The Red Stag

The University of Cardiff had asked me to track down the famous 19th century Welsh poet and cultural leader, William Williams (born 6 March 1808.) He is better known by his bardic name of Y Carw Coch (The Red Stag).

Williams was suppose to be living in the area of Aberdare. Unfortunately, Williams is a man on the go. I finally tracked him down to his establishment on Harriet Street in Trecynon. He built the Stag Inn himself in 1837. The pub serves not only as a means of income, but as a meeting place for the Cymreigyddion y Carw Coch, a society he founded in 1841 that dedicates itself to promoting Welsh literature and music. The society held it’s first eisteddfod (arts festival) at the Stag Inn that same year. The tradition continues and has helped establish Aberdare as a cultural centre in Wales.

Williams is also one of the founders of the local Welsh newspaper Y Gwladgarwr (1857-83.) He is involved in local politics and can get into heated arguments on the subject, although he does not condone violent solutions. He is a leading member of his Unitarian Church who share his peaceful views. His life seems to revolve around making a better community in Aberdare. It is men like this who are turning Aberdare from a typical dirty industrial city into a pleasant community.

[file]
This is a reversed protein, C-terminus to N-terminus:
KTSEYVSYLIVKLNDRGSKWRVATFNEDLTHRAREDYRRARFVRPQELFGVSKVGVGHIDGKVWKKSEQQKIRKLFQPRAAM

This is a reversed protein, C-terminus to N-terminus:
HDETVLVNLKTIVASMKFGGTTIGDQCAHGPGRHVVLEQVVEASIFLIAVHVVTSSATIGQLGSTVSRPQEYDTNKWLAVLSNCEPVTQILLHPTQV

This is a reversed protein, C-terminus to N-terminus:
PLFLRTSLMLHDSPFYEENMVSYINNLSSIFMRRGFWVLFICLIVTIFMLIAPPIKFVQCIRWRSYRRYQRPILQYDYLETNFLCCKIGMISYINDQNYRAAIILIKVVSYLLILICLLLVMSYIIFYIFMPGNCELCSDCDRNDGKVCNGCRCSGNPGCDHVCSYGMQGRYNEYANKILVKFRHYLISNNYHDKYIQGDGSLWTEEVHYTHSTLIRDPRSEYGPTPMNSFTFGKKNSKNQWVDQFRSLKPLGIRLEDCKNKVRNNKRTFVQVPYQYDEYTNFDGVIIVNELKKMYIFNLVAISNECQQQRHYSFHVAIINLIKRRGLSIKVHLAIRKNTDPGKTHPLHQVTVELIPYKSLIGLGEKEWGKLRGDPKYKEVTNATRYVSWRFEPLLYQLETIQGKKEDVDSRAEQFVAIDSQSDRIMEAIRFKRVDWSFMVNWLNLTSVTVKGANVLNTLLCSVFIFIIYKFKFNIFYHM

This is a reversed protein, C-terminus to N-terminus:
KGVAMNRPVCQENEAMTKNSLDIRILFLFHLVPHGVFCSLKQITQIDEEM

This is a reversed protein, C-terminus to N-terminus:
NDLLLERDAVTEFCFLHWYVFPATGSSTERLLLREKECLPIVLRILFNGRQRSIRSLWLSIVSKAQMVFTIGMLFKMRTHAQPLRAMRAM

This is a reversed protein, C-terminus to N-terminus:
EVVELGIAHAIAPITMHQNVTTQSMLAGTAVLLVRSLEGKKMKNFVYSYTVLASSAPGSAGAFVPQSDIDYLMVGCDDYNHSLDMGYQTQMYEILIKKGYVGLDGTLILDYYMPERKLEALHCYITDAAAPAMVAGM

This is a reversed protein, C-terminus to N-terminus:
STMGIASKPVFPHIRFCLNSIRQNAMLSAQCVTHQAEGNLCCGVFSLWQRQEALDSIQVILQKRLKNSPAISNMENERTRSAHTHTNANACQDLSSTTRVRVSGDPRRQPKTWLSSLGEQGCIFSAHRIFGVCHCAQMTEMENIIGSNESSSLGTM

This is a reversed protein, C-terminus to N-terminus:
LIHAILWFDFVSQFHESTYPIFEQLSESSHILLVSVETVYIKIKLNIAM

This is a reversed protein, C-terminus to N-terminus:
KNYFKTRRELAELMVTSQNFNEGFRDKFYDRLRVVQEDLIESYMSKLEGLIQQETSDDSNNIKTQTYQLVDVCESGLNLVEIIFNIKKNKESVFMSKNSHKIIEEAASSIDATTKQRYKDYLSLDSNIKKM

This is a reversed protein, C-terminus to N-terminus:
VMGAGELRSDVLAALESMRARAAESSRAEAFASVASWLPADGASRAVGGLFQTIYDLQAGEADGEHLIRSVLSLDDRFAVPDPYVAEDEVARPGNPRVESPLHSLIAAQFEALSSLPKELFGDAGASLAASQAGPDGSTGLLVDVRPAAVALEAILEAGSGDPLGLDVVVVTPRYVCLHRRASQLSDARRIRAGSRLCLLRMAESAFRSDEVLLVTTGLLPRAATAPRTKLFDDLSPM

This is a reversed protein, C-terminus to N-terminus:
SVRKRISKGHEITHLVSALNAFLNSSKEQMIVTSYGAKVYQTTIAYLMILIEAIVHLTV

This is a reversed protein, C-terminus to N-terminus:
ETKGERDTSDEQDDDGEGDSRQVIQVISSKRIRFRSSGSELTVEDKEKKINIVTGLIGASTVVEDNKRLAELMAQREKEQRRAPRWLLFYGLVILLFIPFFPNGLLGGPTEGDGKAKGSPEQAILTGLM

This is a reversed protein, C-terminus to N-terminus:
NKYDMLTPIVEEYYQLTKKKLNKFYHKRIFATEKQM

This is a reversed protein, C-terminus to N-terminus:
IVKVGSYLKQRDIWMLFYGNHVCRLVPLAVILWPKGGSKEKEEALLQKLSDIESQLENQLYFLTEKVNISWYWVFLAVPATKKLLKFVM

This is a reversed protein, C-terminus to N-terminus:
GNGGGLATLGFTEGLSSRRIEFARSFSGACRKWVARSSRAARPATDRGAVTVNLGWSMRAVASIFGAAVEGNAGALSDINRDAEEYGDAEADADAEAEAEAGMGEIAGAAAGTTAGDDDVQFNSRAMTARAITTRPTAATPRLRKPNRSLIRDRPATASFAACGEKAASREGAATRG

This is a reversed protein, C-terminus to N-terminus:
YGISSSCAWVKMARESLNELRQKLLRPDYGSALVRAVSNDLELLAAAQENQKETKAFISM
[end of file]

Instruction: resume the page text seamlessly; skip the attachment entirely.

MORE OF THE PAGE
I let him talk about his life. He wasn’t so much bragging as trying to get others to follow his example and get involved in the cultural and political life of Aberdare.

Fortunately for the community, William Williams has another eleven years in this world. He will live to be 64. Aberdare will sorely miss him. Some of Williams articles, prose and verse, will be collected in a volume, Carw Coch, to be published in 1908.

It was a privilege to meet the fellow, even if I did have a time running him down.

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